Jake Kouns: It’s funny, shift-left I believe sort of came up as a buzzword when we were talking DevSecOps. But we have been using the wording of shift-left to talk about basic vulnerability management. You know, a lot of people still think of vulnerability scanning. We’ll say to them, “if you know there is a vulnerability in Apache 1.0 and you’re running it, why do you have to scan for this thing?” You can shift it left, compact and understand. I think people are starting to understand that now – compact the timeline, understand, and make those risk-based decisions quicker.I really appreciate you explaining that for us. We did a lot of definitions and talked about containers. Maybe we have beaten that a little too much. Now let’s take it into application. Right now as you know, the supply chain. It’s HOT. We would argue it’s been hot this whole time, but now it’s getting more attention due to Solarwinds etc. If I were to say to you, “Alright I heard all this shift-left, heard all this container stuff, how do these new modern shift-left security practices work, how do they defend against supply chain attack?”
Dan Nurmi: We definitely are, and this kind of comes down to realizing these supply chain attacks really have two important stages to them. I think this gets washed out in the security coverage or more public coverage of these incidents. There is one stage where the attacker will compromise the supplier, in the Solarwinds case, being Solarwinds themselves. But it’s not so much an attack, the malicious actor isn’t actually getting anything from Solarwinds themselves.
The second stage is the actual consumer. That is where malicious actors are getting their value. They’re going in and attacking the consumer by compromising the supplier. This idea of shift-left in our opinion, really affects the suppliers more than the consumers in this particular scenario.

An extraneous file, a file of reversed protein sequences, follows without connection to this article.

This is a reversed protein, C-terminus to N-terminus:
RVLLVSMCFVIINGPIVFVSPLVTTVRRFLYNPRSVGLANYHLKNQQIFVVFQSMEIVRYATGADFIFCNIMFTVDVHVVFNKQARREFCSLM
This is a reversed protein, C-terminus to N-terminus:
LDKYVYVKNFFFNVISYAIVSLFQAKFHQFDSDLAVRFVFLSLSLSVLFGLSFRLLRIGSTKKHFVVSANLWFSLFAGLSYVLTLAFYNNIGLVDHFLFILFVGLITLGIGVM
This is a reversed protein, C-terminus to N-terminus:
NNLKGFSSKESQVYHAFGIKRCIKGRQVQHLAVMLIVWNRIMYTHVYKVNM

The supplier is the one actually generating a software artifact that the consumer is downloading and executing. It turns out that the consumer is doing everything they are supposed to do. They are getting the latest updates, getting security patches – exactly what they are supposed to do, but yet, they are still getting compromised.
The thing to look at is the supplier themselves. As software suppliers, we need to be putting our own shift-left security practices in place to make sure we are doing everything we can. It is not just about moving the security check, it’s about spreading it out. We do that security check multiple times in our CI/CD systems. Instead of just running applications at the end of our CI/CD system, we are delivering an application to the consumer. The same idea of shift-left when it comes to an internal application or production app applies to a software supplier. It’s just that instead of executing we are making software a consumer can download.
Jake Kouns: The other thing I think about a lot regarding supply chain attacks, we have been talking about this a lot at RBS – the systemic risk. I also think that I love the concepts of containers, but I also think about vulnerabilities. Let’s say there is one vulnerability in a container, and everyone says, “I’m going to use that” and it’s used everywhere. One vuln can lead to lots and lots of problems. It’s eye opening in that regard when thinking about systemic risk.
Like you said, you really need to evaluate and understand the vendor and the products used. I think that is where we both agree. We are doing our ratings, you are doing your deeper analysis – I think we are going to see a lot of evolving things in this space. Another question for you! From time to time, people will see our interview series and say, “that sounds great, I love it, but wow, that seems really complicated and overwhelming.” What do you say to someone who feels that way? How do you recommend a company gets started in implementing these shift-left practices into their DevOps or whatever it may be. How do you take it from, “Wow, Dan seems super smart but I am going to go along the rest of my day”, to “I need to take this and apply it?”